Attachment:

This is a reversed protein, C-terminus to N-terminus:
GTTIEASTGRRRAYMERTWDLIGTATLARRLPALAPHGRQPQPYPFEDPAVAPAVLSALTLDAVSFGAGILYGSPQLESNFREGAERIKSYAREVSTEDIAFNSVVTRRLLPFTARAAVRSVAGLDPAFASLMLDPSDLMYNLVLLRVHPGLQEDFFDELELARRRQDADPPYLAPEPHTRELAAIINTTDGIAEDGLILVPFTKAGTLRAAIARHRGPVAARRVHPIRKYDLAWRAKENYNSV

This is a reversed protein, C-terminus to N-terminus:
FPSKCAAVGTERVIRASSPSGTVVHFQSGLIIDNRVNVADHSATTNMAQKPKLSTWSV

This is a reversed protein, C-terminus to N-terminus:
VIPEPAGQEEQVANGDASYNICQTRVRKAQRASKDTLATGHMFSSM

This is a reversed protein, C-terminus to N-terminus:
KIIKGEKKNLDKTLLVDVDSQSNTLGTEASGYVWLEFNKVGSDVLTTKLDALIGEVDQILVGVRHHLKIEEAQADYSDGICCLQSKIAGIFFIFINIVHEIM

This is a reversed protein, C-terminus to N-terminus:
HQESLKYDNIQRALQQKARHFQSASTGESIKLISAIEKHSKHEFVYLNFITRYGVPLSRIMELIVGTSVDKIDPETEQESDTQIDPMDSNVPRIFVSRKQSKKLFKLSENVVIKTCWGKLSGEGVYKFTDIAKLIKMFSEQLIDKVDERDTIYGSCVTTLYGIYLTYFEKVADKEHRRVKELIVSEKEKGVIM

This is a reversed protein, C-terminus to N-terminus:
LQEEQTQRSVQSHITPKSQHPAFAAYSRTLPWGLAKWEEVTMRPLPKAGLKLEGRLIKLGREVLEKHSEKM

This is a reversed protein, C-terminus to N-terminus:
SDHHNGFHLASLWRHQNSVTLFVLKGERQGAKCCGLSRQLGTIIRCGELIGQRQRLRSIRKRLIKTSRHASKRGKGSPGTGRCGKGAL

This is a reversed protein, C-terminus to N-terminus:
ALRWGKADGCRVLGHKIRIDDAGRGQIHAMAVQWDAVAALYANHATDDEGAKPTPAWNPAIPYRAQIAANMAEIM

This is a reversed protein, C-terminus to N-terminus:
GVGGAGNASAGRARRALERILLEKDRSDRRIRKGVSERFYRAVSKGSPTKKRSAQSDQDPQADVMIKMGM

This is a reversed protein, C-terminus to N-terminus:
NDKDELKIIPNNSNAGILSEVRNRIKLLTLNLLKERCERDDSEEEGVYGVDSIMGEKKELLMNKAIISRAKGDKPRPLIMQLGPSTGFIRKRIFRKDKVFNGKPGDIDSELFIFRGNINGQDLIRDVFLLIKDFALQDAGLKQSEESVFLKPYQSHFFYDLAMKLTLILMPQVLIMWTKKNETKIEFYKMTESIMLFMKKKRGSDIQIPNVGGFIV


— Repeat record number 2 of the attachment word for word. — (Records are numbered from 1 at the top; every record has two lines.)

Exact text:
This is a reversed protein, C-terminus to N-terminus:
FPSKCAAVGTERVIRASSPSGTVVHFQSGLIIDNRVNVADHSATTNMAQKPKLSTWSV